Scotch thistle management starts with monitoring. Pay attention to disturbed areas where the plants can become established. Eradicate small infestations before they spread. Make every effort to prevent plants from going to seed.

Timing of control is important to seed prevention. Complete mechanical and chemical treatments in spring before flowers open or in fall after seedlings emerge (unless preemergence control is desired). Eradicating existing infestations requires several years of controlling all germinating seedlings. Additionally, good cultural practices when grazing or landscaping will help with management. Planting competitive species or maintaining healthy plant cover in pastures and rangelands will limit thistle establishment and impacts. In new residential developments, landscape early with plants that are well adapted to the area. Weed barriers and mulches are also useful.

Mechanical removal is accomplished by pulling, hoeing, cultivation, or tillage. Mowing can be used as a tool if applied early enough in the year. However, Scotch thistle will continue to make flower heads on shorter stems even after mowing, and follow-up cuttings may be necessary to prevent seed dispersal. Pulling the plant up or ground cultivation are much more effective tools at removing Scotch thistle from smaller areas. Mature plants are extremely difficult to mechanically remove by pulling; a shovel may be needed. The best strategy for using mechanical tools against Scotch thistle is to till, pull, or dig out plants while they are young.

Table 1. Summary of Non-Herbicide Options for Managing Scotch Thistle
Control method Notes
  • Practice early detection and rapid response. Inspect properties frequently and remove new thistles before they become problematic.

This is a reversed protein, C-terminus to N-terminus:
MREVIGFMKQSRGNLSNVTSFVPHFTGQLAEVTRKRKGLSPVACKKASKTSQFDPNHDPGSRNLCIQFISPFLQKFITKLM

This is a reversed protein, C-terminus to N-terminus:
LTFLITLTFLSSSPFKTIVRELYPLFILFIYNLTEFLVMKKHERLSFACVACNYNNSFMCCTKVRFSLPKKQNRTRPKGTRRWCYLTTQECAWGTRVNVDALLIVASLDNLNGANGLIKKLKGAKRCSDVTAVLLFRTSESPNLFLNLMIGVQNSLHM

• Clean and remove the plant and soil residue from people, pets, livestock, and equipment upon exiting infested areas.
  • Use filters and screens to prevent seeds from spreading by irrigation.
  • Feed horses and other livestock weed-free hay for three days prior to moving animals off of your property.
  • Transport clean fill (manure, mulch, topsoil, gravel, road base, etc.)
  • Prevent existing thistle from producing seed.
  • Plant quality weed-free seed.
Cultural and mechanical (pasture and rangeland)
  • Plant forages that are well adapted to the location of the pasture and management practices.
  • Do not overgraze the pasture. The general rule is to not graze below four inches of plant height.
  • Maintain proper stocking rates to encourage an even utilization of the forage.
  • Maintain a weed-free pasture; dig or pull weeds as they arise.
  • Plant in the fall to establish pasture grasses before summer weed pressure.
Cultural and mechanical (non-crop and right of way)
  • Cultivate and work the ground where appropriate before weeds mature.
  • Follow-up cuttings may be required.
  • No effective biocontrol agents of Scotch thistle are known.
scotch thistle roses
Figure 5. This small but mature plant has already
bolted, and the flower head is formed but not yet
in bloom. Typically, once Scotch thistle is in
full bloom, it is too late to treat with herbicides.

Chemical Management

Always read and follow the entire label when applying chemical herbicides. Pay special attention to safety requirements, restrictions for use, directions for use, and disposal requirements. Pasture, rangeland, and non-crop chemical management is summarized in Table 2. 


Good grazing practices are essential to maintaining a healthy pasture. Herbicides will assist good grazing practices in controlling Scotch thistle and preventing its return (Figure 5). Products labeled for use in pasture with little to no activity on grasses are effective. However, in grass-legume mixed pastures, many herbicides labeled for pasture can injure or kill the legumes. In these situations, preemergence herbicides or postemergence herbicides specifically labelled for grass-legume mixes, spot treatments, or omitting chemical control are the only options available.


Good stewardship of rangeland is important for ensuring access to the resource for future generations. Before applying herbicides, take caution. Be aware of your environment, e.g., weather, slopes, aquatic areas, and sensitive plant species.